Contact for Interviews:
Richard Morrison, 202.331.2273
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Washington, <?xml:namespace prefix = st1 ns = "urn:schemas-microsoft-com:office:smarttags" />D.C., January 31, 2005 —
SBC Communication Inc.’s offer to buy AT&T, announced today, is a pro-competitive development in a rapidly changing industry. In an environment where cable, telephone and wireless companies all compete against each other, the combination of these two providers is the natural progression of a communications market working for consumers.
While some critics will no doubt fall back on the same antitrust and consumer welfare rhetoric used to attack every other industry merger, the bigger news is why this sale should not incur strict regulatory scrutiny – intermodal competition. The increasing ability of consumers to substitute different modes – landline telephone, wireless, Voice over IP – for another means an expanding marketplace that transcends the public utility model of the telecommunications industry. Network integration, such as we will see in a combined SBC/AT&T, is a requirement in order to compete effectively with other communications networks.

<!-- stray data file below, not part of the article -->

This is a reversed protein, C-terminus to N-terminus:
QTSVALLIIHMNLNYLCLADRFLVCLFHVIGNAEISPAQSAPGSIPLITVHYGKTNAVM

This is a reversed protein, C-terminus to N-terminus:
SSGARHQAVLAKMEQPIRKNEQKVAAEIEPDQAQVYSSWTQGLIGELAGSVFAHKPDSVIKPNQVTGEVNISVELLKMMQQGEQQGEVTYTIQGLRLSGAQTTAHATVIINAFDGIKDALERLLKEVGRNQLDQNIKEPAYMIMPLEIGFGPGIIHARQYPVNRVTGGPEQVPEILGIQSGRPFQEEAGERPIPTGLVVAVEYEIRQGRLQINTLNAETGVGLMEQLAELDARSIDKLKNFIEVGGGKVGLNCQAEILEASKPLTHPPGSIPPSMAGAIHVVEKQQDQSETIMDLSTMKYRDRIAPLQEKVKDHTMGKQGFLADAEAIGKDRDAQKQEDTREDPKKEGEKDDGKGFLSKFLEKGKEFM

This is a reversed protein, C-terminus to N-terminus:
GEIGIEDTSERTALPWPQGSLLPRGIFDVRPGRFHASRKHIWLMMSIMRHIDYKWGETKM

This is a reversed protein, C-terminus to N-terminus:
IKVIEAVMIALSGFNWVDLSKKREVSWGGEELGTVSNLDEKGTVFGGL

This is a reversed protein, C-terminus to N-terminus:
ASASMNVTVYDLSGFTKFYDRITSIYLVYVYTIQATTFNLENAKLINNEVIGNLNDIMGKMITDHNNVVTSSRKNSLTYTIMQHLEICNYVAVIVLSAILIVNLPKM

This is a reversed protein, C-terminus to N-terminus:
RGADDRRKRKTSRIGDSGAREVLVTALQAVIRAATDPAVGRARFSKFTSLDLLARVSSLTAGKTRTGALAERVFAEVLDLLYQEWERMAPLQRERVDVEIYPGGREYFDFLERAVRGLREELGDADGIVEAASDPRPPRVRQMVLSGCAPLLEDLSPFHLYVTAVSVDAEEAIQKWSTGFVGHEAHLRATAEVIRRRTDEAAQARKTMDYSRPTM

This merger may be just the beginning of the changes we need to see in the telecom world of higher bandwidth and digital content delivery. As we revisit the 1996 telecom act, there may be even more shakeups. Regulators need to reassess the role of antitrust in the modern tech world and allow market institutions rather than yesterday’s regulatory policy to guide tomorrow's tech world.